painter, born in London in 1698, painted in crayons.
Died in 1788.

Knatchbull-Hugessen. See BRABOURNE.

Knaus, knowss, (LUDWIG,) a German painter, was
born at Wiesbaden, October 10, 1829. His specialty is
the painting of scenes in peasant-life. His pictures are
extremely popular in Germany.

Knaust, knowst or k'nowst, (HEINRICH,) a German
poet, born in 1541 ; died in 1577.

See LONGFELLOW, *' Poets and Poetry of Europe."

Knaut, knowt or k'nowt, (CHRISTIAN,) a German
botanist, born at Halle in 1654; died in 1716.

Knaut, (CHRISTOPH,) a botanical writer, father of the
preceding, was born at Halle in 1638; died in 1694.

Knauth, knowt, (CHRISTIAN,) a German historian,
born at Gorlitz in 1706; died in 1784.

Knebel, kna'b?!, (EMMANUEL THEOPHILUS,) a Ger-
man medical writer, born at Gorlitz in 1772 ; died in 1809.

Knebel, von, fon kna'bel, (KARL LUDWIG,) a Ger-
man littfrattur, born at Wallerstein, in Franconia, in
1744. He published an excellent translation of the
Elegies of Propertius (1798) and the "De Rerum
Natura" of Lucretius, (1821 and 1831.) His interesting
" Correspondence with Goethe" came out after Knebel's
death, which took place in 1834. He was intimate with
Mendelssohn, Gleim, Jacobi, and other eminent writers.

See T. MUNDT, "Knebels Leben," prefixed to his " Literarischer
Nachlass," 1835-40: SCHWARZ, "Zur Erinnening an K. L. yon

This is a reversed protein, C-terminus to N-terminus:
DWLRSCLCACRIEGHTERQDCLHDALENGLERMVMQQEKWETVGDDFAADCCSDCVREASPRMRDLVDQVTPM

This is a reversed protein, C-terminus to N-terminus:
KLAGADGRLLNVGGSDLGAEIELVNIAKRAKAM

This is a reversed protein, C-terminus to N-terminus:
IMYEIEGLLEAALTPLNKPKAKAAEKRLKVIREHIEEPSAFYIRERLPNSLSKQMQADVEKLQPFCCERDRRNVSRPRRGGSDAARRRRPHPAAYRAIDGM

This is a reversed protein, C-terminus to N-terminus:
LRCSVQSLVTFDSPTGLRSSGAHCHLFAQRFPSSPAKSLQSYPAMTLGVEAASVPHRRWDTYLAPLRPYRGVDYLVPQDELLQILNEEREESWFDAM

Knebel: Rede an seinem Grabe gesprochen," 1834; LONGFELLOW,
"Poets and Poetry of Europe;" "Foreign Quarterly Review" for
January, 1838.

Kneeland, ne'land, (SAMUEL,) M.D., an American
naturalist, born in Boston, August i, 1821. He gradu-
ated at Harvard College in 1840, studied medicine in
Boston and Paris, was a surgeon in the army, 1862-66,
and in 1866 became professor of zoology and physiology
in the Massachusetts Institute of Technology. Among
his works are " Wonders of the Yosemite Valley," "An
American in Iceland," " The Land of Hemp and Sugar,"
etc. He travelled extensively for the study of earth-
quakes and volcanic phenomena. Died Sept. 27, 1888.



; 933*; %hard; gas//G, H, K, guttural; N, nasal; ^.trilled; sass; thasin/-4<J. (JgT^See Explanations, p. 23.)



KNELLER



1448



KNIGHTON



Kneller, nel'ler, [Ger. pron. knel'ler,] (GODFREY,)
a celebrated portrait-painter, was born at Lubeck in
1648. He commenced his studies under Rembrandt,
and pursued them in Italy. He afterwards went to Eng-
land, where he was successively court painter to Charles
II., James II., William III., Queen Anne, and George I.
The last-named created him a baronet Kneller was also
made a knight of the Roman empire by the emperor
Leopold. In addition to the distinguished personages
of the English court, he painted portraits of Louis XIV.
nd Peter the Great. Died about 1723.